An Extremist Group And Ethnic Militias Committed Atrocities In Mali, Human Rights Watch Says

BAMAKO, Mali (AP) — An extremist group linked to al-Qaida carried out mass killings in two villages in central Mali in January, Human Rights Watch said in a report Wednesday, in an apparent war crime that caused thousands to flee their homes.

The group known as JNIM killed at least 32 people, including three children, during attacks on Jan. 27 on the villages of Ogota and Ouémbé, and set fire to over 350 homes, the report said, quoting villagers who described the carnage as ethnically motivated.

The report also documented a separate incident in which an ethnic armed group killed 13 people and abducted 24 civilians in two other villages in central Mali on Jan. 6.

“Islamist armed groups and ethnic militias are brutally attacking civilians without fear of prosecution,” said Ilaria Allegrozzi, senior Sahel researcher at Human Rights Watch. “The authorities need to act to end the deadly cycles of violence and revenge killings and better protect threatened civilians.”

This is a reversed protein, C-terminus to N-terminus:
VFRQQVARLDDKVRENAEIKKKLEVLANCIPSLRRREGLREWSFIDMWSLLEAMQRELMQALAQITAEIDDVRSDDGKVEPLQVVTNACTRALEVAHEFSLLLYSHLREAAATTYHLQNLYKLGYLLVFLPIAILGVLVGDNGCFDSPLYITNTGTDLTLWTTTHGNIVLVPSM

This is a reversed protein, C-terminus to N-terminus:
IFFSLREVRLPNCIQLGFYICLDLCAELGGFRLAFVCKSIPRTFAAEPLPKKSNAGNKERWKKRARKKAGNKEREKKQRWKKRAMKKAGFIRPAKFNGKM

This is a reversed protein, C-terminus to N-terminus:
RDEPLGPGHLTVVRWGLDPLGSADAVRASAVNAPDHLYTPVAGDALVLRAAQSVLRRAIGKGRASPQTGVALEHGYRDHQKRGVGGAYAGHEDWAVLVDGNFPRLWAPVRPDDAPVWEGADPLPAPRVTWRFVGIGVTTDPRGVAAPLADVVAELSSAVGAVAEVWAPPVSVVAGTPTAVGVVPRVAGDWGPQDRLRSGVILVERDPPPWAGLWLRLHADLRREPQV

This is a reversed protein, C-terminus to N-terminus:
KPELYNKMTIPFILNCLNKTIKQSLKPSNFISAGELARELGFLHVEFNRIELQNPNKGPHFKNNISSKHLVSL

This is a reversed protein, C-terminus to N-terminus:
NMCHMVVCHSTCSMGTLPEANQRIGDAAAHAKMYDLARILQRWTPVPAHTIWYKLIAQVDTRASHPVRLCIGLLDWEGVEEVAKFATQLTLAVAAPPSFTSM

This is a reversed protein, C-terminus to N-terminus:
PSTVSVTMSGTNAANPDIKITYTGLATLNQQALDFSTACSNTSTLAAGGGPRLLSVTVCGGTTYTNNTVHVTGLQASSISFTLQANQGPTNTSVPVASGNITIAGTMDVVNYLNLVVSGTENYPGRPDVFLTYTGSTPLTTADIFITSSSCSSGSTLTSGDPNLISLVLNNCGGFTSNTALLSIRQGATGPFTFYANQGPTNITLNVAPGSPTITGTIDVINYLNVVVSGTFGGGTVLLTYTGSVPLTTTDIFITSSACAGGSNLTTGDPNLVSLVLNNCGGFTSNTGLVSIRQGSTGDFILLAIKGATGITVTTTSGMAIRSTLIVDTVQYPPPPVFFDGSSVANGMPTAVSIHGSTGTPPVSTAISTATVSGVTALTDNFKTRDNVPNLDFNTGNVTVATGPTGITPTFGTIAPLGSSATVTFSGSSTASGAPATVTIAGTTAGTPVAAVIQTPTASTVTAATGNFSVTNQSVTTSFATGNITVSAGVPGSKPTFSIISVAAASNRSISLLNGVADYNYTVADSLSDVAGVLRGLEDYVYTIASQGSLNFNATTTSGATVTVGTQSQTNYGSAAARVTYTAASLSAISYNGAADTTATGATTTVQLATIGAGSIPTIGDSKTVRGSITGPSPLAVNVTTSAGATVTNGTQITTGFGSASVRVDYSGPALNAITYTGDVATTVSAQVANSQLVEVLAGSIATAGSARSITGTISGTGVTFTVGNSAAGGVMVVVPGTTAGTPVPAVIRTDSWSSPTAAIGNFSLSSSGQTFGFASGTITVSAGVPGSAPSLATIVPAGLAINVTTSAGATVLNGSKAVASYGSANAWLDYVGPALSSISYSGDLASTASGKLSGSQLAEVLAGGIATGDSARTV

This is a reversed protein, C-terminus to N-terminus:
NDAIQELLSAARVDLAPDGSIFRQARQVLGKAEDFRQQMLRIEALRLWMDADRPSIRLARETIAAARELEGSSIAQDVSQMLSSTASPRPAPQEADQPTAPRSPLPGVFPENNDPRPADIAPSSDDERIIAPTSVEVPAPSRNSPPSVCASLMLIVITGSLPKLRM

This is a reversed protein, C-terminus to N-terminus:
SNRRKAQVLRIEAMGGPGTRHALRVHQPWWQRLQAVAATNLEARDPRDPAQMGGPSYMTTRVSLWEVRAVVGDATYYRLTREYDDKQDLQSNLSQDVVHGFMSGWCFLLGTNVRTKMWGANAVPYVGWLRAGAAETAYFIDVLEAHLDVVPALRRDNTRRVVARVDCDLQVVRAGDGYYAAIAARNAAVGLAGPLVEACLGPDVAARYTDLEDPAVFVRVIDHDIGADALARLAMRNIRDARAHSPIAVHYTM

The attacks are part of a cycle of retaliatory killings in central Mali, where extremists and ethnic armed groups operate, Human Rights Watch said. Some ethnic groups like the Fulani have been targeted by Dogon and Bambara militias, who accuse them of backing extremist groups such as JNIM.

Survivors of the attacks told Human Rights Watch they were targeted because of their ethnicity and called on the government to do more to protect them.

Mali, along with its neighbors Burkina Faso and Niger, has battled an insurgency by armed groups, including some allied with al-Qaida and the Islamic State group. Following military coups in all three nations in recent years, the ruling juntas have expelled French forces and turned to Russia’s mercenary units for security assistance.

In December 2023, the United Nations Multidimensional Integrated Stabilization Mission in Mali pulled out of the country at the request of the junta.

“We have continuously asked for a military presence but the government says that the army does not have the manpower to ensure one,” a resident of Segue, a village in central Mali, told The Associated Press. He did not want to be named out of fear of reprisal from local armed groups.

Malian authorities declined to comment.